I have a vector = [[1,0,1],[ 0,0,1]]

I am trying to convert this to → [ 1 0 1 ; 0 0 1 ]

How?

I have a vector = [[1,0,1],[ 0,0,1]]

I am trying to convert this to → [ 1 0 1 ; 0 0 1 ]

How?

2 Likes

What have you tried so far?

The answer is

```
julia> mapreduce(permutedims, vcat, x)
2×3 Matrix{Int64}:
1 0 1
0 0 1
```

9 Likes

This does the job too:

```
permutedims(hcat(x...))
```

3 Likes

This could be a bit faster.

```
julia> reduce(vcat,transpose.(x))
2×3 Matrix{Int64}:
1 0 1
0 0 1
```

4 Likes

This is not desirable if `x`

has many elements. But for the two-element array in the original example, it’s fine.

For a large number of elements could do instead:

```
reduce(hcat,x)'
```

4 Likes

I noticed that I ran into a problem when there were more than 10,000 elements… Is there a workaround for this limitation? (Code would fail if I had 10,001 vector of vectors)

Can you post an MWE? This is unexpected

1 Like

I will; I am working on a notebook right now that once tidied up, I will send a link show a working example…

-p

Please don’t send a link to a notebook. See if you can write the smallest amount of code that reproduces the problem and copy and paste it onto discourse.

1 Like

will do

**Don’t use splatting** (`...`

) of large arrays, e.g. *don’t* use things like `hcat(x...)`

. Use `reduce`

, e.g. `reduce(hcat,x)`

as suggested above.

5 Likes

I made this function in a package. Don’t know if it is better or worse than `reduce(hcat, x)`

```
function vector_of_vector_to_matrix(vov::Vector{Vector{T}}) where T
n = length(vov)
p = length(vov[1])
mat = Matrix{T}(undef, n, p)
for j in 1:p, i in 1:n
mat[i, j] = vov[i][j]
end
return mat
end
```

There are already packages with such a function: see `combinedims()`

in `SplitApplyCombine.jl`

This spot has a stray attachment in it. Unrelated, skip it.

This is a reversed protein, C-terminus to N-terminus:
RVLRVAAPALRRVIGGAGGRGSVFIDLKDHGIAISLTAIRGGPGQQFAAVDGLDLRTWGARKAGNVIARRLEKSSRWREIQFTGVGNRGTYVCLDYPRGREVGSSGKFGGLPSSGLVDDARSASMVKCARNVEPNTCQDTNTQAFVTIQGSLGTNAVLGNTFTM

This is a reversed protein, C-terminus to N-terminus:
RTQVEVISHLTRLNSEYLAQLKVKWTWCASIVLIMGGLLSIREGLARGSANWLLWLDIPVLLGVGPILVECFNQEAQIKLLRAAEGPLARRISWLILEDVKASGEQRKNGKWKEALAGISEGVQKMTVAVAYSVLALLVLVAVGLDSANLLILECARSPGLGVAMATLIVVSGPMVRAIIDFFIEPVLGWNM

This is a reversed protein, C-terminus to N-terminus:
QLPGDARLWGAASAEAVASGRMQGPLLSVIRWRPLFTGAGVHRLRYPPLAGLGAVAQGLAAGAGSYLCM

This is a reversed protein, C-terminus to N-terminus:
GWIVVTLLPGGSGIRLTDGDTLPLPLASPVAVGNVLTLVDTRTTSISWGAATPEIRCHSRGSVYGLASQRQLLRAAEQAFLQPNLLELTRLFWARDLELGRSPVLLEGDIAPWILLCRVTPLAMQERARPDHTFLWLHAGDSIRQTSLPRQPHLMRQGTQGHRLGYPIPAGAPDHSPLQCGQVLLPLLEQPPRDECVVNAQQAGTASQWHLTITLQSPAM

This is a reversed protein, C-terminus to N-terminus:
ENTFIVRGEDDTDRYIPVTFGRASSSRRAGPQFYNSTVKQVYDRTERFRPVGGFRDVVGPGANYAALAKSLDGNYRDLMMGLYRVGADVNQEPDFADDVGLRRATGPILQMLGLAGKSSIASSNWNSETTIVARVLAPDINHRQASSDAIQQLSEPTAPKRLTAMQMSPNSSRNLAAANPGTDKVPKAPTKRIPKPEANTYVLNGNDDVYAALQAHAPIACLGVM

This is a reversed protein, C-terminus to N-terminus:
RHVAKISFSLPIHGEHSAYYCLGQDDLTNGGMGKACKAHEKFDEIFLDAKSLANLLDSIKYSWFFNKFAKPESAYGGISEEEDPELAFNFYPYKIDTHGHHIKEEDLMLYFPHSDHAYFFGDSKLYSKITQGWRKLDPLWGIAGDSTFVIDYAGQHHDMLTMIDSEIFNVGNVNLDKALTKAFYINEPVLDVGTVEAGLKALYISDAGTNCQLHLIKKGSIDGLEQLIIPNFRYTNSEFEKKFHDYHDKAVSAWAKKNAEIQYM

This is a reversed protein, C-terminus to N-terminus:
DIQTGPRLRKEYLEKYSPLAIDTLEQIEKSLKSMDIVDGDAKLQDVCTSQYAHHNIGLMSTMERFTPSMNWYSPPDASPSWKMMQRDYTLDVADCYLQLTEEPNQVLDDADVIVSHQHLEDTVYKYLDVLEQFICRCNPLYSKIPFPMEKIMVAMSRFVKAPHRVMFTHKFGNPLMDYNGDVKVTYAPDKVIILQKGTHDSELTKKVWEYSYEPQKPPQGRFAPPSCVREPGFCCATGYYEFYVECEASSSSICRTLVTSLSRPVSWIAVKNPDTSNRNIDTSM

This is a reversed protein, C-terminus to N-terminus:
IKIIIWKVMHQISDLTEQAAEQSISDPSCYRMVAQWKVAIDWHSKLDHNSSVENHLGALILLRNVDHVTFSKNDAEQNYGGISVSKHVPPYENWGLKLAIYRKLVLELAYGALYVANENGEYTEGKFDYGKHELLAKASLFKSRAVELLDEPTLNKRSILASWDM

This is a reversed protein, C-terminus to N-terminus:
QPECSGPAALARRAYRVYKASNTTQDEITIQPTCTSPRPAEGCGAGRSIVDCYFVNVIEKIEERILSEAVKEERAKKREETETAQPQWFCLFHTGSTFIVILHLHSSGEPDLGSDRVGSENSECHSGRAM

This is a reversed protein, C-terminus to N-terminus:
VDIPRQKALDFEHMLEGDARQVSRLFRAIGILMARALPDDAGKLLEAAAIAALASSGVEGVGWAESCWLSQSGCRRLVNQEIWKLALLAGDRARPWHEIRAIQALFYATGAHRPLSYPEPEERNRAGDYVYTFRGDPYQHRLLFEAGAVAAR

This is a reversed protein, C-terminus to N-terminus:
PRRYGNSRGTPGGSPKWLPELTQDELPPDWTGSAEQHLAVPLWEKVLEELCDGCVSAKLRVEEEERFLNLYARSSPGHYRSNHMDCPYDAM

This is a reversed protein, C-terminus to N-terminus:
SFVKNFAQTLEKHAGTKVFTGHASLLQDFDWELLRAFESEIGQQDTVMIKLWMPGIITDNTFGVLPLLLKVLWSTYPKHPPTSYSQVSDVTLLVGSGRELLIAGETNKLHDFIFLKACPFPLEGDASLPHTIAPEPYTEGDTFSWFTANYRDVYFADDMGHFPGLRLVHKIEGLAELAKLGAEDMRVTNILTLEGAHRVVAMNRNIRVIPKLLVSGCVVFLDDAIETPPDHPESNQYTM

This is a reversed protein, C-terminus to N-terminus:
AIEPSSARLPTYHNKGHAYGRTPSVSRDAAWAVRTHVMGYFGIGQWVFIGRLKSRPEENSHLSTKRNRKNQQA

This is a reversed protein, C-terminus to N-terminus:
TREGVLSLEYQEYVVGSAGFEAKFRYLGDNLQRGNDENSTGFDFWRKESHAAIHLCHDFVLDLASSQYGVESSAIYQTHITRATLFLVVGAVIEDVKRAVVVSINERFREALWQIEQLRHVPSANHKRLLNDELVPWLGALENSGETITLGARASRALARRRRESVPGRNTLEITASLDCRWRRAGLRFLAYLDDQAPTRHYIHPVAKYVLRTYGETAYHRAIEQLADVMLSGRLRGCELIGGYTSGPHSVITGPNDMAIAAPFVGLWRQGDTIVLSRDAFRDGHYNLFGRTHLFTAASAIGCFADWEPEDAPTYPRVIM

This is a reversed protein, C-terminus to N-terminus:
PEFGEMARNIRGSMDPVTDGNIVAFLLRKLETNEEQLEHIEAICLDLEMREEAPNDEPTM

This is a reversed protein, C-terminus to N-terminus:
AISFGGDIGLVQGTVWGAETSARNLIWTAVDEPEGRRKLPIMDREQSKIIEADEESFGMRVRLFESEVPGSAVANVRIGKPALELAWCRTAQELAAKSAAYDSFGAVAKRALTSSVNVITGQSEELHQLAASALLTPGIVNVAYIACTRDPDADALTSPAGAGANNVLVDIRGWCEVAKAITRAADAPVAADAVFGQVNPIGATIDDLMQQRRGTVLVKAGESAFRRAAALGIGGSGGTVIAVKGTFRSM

. It also has a `view`

-based version that doesn’t copy data: `combinedimsview()`

.

1 Like

Check it with `BenchmarkTools`

.

For, example:

```
vov = [rand(0:1,100) for _ in 1:100_000]
using BenchmarkTools
@btime vector_of_vector_to_matrix($vov) # 160 ms (2 allocations: 76 MiB)
@btime reduce(hcat,$vov)' # 17 ms (2 allocations: 76 MiB)
```

2 Likes

You don’t materialize the transpose in the latter case though. Should probably be included in the benchmark.

I run into the same problem by getting a vector of vector datatype with `[rand(x) for i=1:AM_SAMPLES]`

, where rand(x) gives a vector. Afterward, I want a matrix out of it, but maybe I could avoid it beforehand. I am looking forward to your suggestions.

for me `hcat(x...)`

did the job. I am wondering how `hcat(x...)`

actually works

I am wondering how `hcat(x...)`

actually works

`hcat()`

concatenates the arrays given as arguments along dimension 2. In your example when using the splatting operator `...`

it does the same as writing explicitely the different element vectors of `x`

:

```
x = [rand(10) for _ in 1:3] # 3-element Vector{Vector{Float64}}
hcat(x...) == hcat(x[1], x[2], x[3]) # true
```

As indicated, this is not the most efficient way of doing it when there are many elements to splat. The alternative: `reduce(hcat,x)`

should be much better.

@rafael.guerra thank you for that example. I see that it works, but still, I am a bit confused about the splitting operator … Here is the example I have used:

```
julia> x=[1., 2., 3.]
3-element Vector{Float64}:
1.0
2.0
3.0
julia> @show x...
ERROR: syntax: "..." expression outside call around ..
Stacktrace:
[1] top-level scope
@ none:1
julia> @show [x...]
[x...] = [1.0, 2.0, 3.0]
3-element Vector{Float64}:
1.0
2.0
3.0
julia> hcat(x...)
1×3 Matrix{Float64}:
1.0 2.0 3.0
julia> hcat(x)
3×1 Matrix{Float64}:
1.0
2.0
3.0
```

In this example, I see that I need brackets for the splatting operator. [x…] is still a 3 element vector in this example, but Julia does make a difference when the splatting operator is used. The splatting command allows julia to shred the vector in each element.